Northumberland

Every inch of Northumberland hides a piece of history and heritage. The buffer between England and Scotland, Northumberland’s very geographic location has shaped a history of violence and conflict.

From the Roman invasion 2,000 years ago, Northumberland has witnessed plundering Viking attacks, seen Anglo Saxon kings fight to the death protecting their kingdom and set the scene for murderous raids by the notorious Border Reivers. There have been territorial battles between England and Scotland which saw the border town of Berwick-upon-Tweed change sides 13 times.

The legacy of Northumberland’s embattled past can still be seen today.  There are more castles than any other county in England within its boundaries. A legacy of its turbulent past, including the infamous Border wars which raged from the 14th to 16th centuries, Northumberland boasts over 70 castle sites.  Many have long since disappeared, some, like Dunstanburgh Castle, are romantic ruins. See others in their fully restored glory – like Bamburgh Castle, as seen on Robson Green’s Tales from Northumberland.

Towering 150 foot above the sea, Bamburgh Castle looks every inch the mighty citadel it once was. The very foundation stone of England, Bamburgh was a royal city during the 8th century and the castle the royal seat of the Kings of Northumbria. In 1464 Bamburgh became the first castle in England to fall to gunpowder during the War of the Roses. Fallen masonry from this onslaught can still be seen on the village green beneath. Falling into disrepair afterwards, Bamburgh was later bought and restored by the innovative Victorian inventor and genius Lord William Armstrong into the mighty castle you see today.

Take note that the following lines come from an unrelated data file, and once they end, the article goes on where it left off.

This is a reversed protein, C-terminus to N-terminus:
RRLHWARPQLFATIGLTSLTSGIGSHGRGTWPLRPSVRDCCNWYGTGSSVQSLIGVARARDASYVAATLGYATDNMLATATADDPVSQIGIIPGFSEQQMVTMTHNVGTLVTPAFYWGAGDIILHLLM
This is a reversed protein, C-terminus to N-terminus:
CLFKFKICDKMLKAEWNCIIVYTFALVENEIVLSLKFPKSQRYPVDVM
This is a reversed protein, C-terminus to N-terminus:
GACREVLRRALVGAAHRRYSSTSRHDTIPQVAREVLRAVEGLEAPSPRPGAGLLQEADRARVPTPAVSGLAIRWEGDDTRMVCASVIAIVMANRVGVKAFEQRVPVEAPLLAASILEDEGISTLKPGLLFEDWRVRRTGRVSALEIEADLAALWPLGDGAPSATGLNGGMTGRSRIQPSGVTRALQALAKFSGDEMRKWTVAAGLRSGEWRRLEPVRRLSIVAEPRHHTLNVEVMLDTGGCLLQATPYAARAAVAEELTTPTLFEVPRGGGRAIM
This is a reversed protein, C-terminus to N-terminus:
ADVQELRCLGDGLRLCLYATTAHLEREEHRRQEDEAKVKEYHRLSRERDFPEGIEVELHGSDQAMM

Head inland to Alnwick Castle, the second largest inhabited castle in England after Windsor Castle, which stands guard over the River Aln. Home to the Duke of Northumberland, Alnwick has been the Percy family’s home since the Norman invasion over 700 years ago. Alnwick boasts two famous Harrys – the impetuous knight Henry ‘Harry’ Percy, born here in 1364 and nicknamed ‘Hotspur’ because of his readiness to do battle. The other being none other than the boy wizard Harry Potter, a scholar at Alnwick, which doubled as Hogwarts in the Harry Potter films.

If you are planning a fun family day out in Northumberland then look no further than Warkworth Castle with its magnificent cross-shaped keep crowning a hilltop above the River Coquet.

For chilly tales of torture chambers and ghosts go to Chillingham Castle, reputedly one of the most haunted castles in England. Or live like the king or queen of the castle and spend a night or few at the award-winning Langley Castle Hotel.

The Roman megastructure of Hadrian’s Wall snakes for 73-miles across high volcanic ridges while the forts and pele towers peppered throughout Northumberland’s now peaceful countryside are a reminder of centuries-old carnage.

The past is everywhere you look in Northumberland and its not very well known that it is the second biggest county in England and the best way to discover it is to explore its ancient sites, battlefields, castles, museums and stately homes. It is also the birth place of Christianity, with stories everywhere you go.

Northumberland is also known for its dark skies which are perfect for stargazing, photography or just admiring. We also have some important places for our wildlife, whether it’s visiting the Farne Islands, home to 80,000 pairs of seabirds, bird migration around the coastline or those beautiful red squirrels you might see in our National Parks we have it all.

We have the most beautiful beaches that go on for miles and have been awarded the gold flag award and it would be a sin if you did not talk a walk from Seahouses to Bamburgh. It’s also a great place to walk your dog.

It also has some stunning places to photograph and Seahouses is the gateway to the Farne Islands and what better way to do it than a trip on board Serenity.